Words flow from Regina Sirois. Beautifully.
But she gets tongue-tied when we ask her what she'd want to say to the Amazon customers who jump-started her career. They read her unknown, self-published novel on their Kindles and posted reviews that gushed "Magical!" and "MUST READ!!!" and "One of the first emotionally intelligent books that I have read in a long time."
I am immensely grateful to them for taking a chance on a name that they had never heard of. I hope I left them with something beautiful because they certainly gave me something beautiful.
"I wish I could speak to all of those people," Regina manages to say before falling into a long pause. "Sorry. That gets me choked up."
Not long ago, Regina "had pretty much given up on writing." She'd sent her young-adult novel On Little Wings to literary agents, but "the few replies I got were that there was no market for it." They told her the book was "too intelligent" for teen readers, who "wouldn't want to read quotes from old poets."
Demoralized, Regina put her manuscript away, but something nagged at her. She'd written On Little Wings for her eldest daughter, planning to give it as a sixteenth birthday present. She wanted a gift-worthy copy, so she turned to Amazon's independent, self-service publishing platform. She ordered five copies. "I thought that was the end of my publishing journey," says Regina.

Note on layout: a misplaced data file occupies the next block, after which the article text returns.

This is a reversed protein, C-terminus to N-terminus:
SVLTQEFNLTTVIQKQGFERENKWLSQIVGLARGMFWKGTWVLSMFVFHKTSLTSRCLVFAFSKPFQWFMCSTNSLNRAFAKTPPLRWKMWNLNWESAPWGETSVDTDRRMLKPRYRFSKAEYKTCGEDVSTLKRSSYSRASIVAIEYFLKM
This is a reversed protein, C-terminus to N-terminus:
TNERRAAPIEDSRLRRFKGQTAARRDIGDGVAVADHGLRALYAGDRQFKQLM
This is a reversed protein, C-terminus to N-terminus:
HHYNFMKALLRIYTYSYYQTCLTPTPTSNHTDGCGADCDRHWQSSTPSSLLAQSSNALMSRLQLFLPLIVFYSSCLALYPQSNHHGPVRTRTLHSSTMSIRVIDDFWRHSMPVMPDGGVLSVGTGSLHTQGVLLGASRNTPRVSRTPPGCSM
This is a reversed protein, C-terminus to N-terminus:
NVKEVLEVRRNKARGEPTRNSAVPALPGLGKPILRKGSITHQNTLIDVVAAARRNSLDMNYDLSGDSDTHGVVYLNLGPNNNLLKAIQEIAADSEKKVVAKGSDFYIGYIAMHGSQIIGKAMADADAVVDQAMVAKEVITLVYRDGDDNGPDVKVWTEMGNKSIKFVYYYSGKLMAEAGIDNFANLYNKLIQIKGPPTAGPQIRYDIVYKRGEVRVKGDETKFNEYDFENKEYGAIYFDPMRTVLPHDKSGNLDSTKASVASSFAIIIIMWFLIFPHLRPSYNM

Regina's husband had another idea. He figured she might as well go ahead and upload her book to the Kindle. "You can tell our friends," Regina remembers him saying. "They might want to download it." Regina took his advice. She told her Facebook friends that On Little Wings would be free during its first few days on the Kindle Store.
"I was really surprised the first day when 100 people grabbed it," she says. "By the fifth day, it was more than 14,000 people." A less humble author might have felt vindicated, but Regina panicked. "I was pretty scared that reviews were going to come in and be awful."
Regina's smile is audible in her voice as she admits, "They weren't awful."
Ultimately, 85,000 Amazon customers downloaded the novel during the free period. Afterwards, Regina sold 12,000 more copies for Kindle in the first few months.
Inspired, she found the nerve to enter the Amazon Breakthrough Novel Award. And she won. Regina got the young-adult category's top prize: a book deal with Penguin Group (USA) and a $15,000 advance.
Now, the same Regina who "had pretty much given up on writing" is working on her third novel. So what would she like to say to her Amazon readers?
"I want to tell them that I am immensely grateful to them for taking a chance on a name that they had never heard of and for being so kind with their praise. I meant every word of the story. I hope I left them with something beautiful because they certainly gave me something beautiful."